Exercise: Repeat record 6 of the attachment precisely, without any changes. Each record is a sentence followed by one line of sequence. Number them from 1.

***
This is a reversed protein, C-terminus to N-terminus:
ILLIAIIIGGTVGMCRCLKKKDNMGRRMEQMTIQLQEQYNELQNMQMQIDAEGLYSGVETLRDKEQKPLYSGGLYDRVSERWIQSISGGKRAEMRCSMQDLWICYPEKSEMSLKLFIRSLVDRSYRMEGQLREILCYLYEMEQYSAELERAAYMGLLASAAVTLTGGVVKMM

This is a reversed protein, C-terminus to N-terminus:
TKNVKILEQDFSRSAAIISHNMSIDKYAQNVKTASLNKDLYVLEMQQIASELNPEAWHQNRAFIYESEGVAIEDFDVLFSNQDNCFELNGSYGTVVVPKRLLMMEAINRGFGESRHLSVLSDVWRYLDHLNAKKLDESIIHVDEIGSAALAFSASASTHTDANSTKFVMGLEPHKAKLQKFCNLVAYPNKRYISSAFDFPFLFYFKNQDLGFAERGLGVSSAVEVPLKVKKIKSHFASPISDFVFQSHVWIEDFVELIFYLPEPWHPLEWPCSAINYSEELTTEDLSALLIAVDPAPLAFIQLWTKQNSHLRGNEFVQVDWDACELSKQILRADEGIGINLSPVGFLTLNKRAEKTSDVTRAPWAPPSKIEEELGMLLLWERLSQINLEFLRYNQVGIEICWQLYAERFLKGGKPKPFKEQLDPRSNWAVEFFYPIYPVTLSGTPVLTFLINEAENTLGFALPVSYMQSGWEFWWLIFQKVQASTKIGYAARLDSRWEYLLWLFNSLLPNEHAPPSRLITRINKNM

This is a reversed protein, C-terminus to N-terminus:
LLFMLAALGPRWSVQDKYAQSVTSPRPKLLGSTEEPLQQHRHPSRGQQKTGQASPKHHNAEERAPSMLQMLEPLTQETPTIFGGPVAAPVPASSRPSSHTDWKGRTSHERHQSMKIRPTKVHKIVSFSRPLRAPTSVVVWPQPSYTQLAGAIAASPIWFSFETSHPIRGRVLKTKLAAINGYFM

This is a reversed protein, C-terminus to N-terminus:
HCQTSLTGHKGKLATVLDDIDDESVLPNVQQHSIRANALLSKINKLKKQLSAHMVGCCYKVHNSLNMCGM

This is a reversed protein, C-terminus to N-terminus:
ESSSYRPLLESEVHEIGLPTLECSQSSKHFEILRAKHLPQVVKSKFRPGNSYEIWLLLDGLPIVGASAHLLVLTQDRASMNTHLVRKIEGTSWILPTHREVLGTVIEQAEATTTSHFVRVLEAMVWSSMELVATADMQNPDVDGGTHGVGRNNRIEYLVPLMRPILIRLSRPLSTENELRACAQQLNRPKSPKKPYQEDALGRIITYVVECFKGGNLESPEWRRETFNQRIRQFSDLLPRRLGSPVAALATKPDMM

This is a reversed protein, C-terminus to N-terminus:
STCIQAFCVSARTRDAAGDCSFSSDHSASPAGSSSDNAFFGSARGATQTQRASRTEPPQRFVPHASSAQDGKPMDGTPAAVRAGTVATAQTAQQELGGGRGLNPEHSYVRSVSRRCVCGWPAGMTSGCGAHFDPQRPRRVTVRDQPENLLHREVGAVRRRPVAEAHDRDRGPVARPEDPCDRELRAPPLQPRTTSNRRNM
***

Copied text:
This is a reversed protein, C-terminus to N-terminus:
STCIQAFCVSARTRDAAGDCSFSSDHSASPAGSSSDNAFFGSARGATQTQRASRTEPPQRFVPHASSAQDGKPMDGTPAAVRAGTVATAQTAQQELGGGRGLNPEHSYVRSVSRRCVCGWPAGMTSGCGAHFDPQRPRRVTVRDQPENLLHREVGAVRRRPVAEAHDRDRGPVARPEDPCDRELRAPPLQPRTTSNRRNM